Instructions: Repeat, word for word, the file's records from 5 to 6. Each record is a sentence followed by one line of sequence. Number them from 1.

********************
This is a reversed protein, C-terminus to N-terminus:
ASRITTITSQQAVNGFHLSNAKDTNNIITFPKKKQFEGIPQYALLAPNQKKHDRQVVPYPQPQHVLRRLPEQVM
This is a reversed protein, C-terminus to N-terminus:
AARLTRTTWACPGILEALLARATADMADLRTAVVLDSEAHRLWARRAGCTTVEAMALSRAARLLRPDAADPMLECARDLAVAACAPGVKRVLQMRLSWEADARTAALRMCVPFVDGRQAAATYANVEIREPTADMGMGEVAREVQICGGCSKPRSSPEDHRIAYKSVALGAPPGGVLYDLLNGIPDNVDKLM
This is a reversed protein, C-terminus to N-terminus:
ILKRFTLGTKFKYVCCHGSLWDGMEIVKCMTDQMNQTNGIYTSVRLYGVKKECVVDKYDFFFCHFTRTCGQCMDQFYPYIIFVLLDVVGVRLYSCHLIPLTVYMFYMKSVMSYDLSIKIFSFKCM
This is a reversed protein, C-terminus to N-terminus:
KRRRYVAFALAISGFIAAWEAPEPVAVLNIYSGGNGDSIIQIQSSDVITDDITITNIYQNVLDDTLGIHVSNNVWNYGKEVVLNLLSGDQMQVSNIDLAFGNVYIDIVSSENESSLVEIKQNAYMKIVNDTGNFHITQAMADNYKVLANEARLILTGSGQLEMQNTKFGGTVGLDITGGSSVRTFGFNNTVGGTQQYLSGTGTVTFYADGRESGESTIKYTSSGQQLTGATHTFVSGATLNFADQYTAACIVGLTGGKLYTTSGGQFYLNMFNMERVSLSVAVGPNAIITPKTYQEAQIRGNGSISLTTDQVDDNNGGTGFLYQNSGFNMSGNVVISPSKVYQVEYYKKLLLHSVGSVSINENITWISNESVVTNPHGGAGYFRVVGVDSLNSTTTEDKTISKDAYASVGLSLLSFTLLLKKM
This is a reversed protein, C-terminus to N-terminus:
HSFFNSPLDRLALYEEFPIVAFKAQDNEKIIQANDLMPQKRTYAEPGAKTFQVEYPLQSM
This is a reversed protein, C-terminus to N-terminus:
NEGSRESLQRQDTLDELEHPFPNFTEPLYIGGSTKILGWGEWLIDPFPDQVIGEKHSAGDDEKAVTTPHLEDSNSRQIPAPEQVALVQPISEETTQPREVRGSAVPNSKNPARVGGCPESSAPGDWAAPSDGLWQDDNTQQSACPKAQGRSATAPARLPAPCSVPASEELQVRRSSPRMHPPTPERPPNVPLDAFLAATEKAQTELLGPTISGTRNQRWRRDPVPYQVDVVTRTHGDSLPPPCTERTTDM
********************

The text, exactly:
This is a reversed protein, C-terminus to N-terminus:
HSFFNSPLDRLALYEEFPIVAFKAQDNEKIIQANDLMPQKRTYAEPGAKTFQVEYPLQSM
This is a reversed protein, C-terminus to N-terminus:
NEGSRESLQRQDTLDELEHPFPNFTEPLYIGGSTKILGWGEWLIDPFPDQVIGEKHSAGDDEKAVTTPHLEDSNSRQIPAPEQVALVQPISEETTQPREVRGSAVPNSKNPARVGGCPESSAPGDWAAPSDGLWQDDNTQQSACPKAQGRSATAPARLPAPCSVPASEELQVRRSSPRMHPPTPERPPNVPLDAFLAATEKAQTELLGPTISGTRNQRWRRDPVPYQVDVVTRTHGDSLPPPCTERTTDM